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THE PÖPPLER GROUP: ORGANIC STRUCTURAL CHEMISTRY

DOSY measurements

Diffusion NMR measurements provide the remarkable opportunity to detect the motion of molecules in solution. Random translational motion, known as Brownian molecular motion, of dissolved molecules arises even in the absence of external forces and is characterized by an intrinsic self-diffusion coefficient. This diffusion coefficient is influenced by the size and shape of the dissolved molecule and enables to draw conclusions on aggregation, encapsulation, or complexation phenomena dependent on the temperature and viscosity of the solvent. Furthermore, diffusion ordered spectroscopy, DOSY, enables separation of signals in molecular mixtures by their respective diffusion coefficient and can be presented in a pseudo 2D plot.[1-2]

A pulsed field gradient is essential to perform such measurements, as it spatially encodes the position of molecules by inducing a position dependent phase angle of the nuclear spins. Commonly, z-gradients are applied, which can determine the altered position of the molecules in z-direction only.

Standard probes used in NMR spectroscopy can usually apply a maximum field gradient strength of ~50 G/cm, enabling to measure diffusive behaviour for small molecules and aggregates up to a diffusion coefficient of 10-11 m/s2. Macromolecules such as polymers or proteins pose a particular challenge as they change their position rather slowly due to their large size and therefore exhibit even smaller diffusion coefficients.[1-3] To be able to measure their diffusion coefficients, very high gradient strengths are indispensable. Therefore, a special Diff30L diffusion probe with a GREAT 60 A gradient amplifier is used here, which employs gradient strengths up to 1800 G/cm and enables measurement of diffusion coefficients down to 10‑15 m/s2.[4] These gradient strengths generate considerable heat, which must be dissipated by an additional water-cooling unit to ensure that the measurement is not distorted by convection.[4] Additionally, further gradient transient effects require special care when handling such high gradient strengths to obtain spectra of a desired quality.[5]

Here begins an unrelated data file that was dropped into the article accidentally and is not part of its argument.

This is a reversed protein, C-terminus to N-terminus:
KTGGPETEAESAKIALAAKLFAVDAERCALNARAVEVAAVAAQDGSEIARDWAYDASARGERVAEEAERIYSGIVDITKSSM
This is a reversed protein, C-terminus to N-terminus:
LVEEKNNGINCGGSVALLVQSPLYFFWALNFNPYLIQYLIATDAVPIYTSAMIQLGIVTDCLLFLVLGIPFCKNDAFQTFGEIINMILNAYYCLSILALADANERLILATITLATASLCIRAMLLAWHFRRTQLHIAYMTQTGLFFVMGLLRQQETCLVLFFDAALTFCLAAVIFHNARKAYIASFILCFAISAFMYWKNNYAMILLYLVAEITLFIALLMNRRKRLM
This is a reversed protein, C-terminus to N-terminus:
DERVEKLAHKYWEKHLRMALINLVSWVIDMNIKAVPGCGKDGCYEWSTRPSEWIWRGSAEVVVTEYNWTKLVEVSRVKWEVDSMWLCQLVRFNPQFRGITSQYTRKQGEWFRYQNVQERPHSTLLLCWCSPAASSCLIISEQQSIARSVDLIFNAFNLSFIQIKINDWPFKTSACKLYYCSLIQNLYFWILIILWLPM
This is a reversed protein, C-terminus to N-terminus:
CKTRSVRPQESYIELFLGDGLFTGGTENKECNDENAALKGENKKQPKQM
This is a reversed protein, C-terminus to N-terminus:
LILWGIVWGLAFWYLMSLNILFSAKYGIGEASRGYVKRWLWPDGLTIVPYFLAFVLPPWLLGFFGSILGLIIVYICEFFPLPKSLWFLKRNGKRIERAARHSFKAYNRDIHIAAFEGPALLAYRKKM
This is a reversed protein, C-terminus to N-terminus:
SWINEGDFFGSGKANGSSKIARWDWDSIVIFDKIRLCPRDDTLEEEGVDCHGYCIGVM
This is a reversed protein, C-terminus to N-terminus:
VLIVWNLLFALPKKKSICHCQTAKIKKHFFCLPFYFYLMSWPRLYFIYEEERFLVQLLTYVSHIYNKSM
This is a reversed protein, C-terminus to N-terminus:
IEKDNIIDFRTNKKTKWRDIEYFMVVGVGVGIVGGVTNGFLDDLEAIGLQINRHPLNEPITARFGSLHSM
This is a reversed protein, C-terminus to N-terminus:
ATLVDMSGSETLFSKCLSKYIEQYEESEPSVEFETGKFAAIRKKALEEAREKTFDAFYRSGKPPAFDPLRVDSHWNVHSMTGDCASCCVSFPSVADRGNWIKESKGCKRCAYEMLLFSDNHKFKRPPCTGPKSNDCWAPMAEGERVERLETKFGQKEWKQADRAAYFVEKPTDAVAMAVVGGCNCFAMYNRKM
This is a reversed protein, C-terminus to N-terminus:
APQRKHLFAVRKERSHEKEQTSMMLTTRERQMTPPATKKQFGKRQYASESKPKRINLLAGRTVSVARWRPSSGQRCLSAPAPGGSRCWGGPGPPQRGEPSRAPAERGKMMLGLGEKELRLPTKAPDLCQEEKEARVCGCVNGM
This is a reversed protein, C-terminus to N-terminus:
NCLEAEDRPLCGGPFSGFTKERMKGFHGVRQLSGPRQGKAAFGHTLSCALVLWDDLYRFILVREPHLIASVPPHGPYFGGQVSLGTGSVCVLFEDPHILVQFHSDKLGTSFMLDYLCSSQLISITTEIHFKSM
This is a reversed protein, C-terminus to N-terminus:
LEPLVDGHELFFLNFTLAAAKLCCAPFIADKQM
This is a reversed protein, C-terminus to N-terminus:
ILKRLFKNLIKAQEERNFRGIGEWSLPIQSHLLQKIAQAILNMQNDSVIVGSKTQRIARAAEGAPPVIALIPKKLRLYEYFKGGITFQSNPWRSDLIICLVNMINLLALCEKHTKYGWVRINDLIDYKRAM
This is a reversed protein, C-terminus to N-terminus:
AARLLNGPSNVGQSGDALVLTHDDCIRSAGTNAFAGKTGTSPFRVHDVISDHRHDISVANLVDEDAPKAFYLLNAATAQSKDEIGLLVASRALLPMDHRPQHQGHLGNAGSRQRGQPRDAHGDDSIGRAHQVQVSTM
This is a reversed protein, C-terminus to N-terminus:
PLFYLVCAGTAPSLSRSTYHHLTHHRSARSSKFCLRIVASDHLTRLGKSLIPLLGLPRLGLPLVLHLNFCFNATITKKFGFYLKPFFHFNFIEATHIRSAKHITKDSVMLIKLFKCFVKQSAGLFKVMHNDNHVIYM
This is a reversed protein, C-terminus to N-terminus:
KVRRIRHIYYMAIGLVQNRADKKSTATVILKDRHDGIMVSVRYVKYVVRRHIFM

[1]          C. S. Johnson Jr, Prog. Nucl. Magn. Reson. Spectrosc. 1999, 34, 203-256.
[2]          Y. Cohen, L. Avram, L. Frish, Angew. Chem., Int. Ed. 2005, 44, 520-554.
[3]          E. O. Stejskal, J. E. Tanner, J. Chem. Phys 1965, 42, 288-292.
[4]          K. Zick, Diffusion NMR user manual (version 004), Bruker Biospin GmbH, Rheinstetten, Germany, 2016.
[5]          J. Hou, L. A. Madsen, J. Chem. Phys 2013, 138, 054201.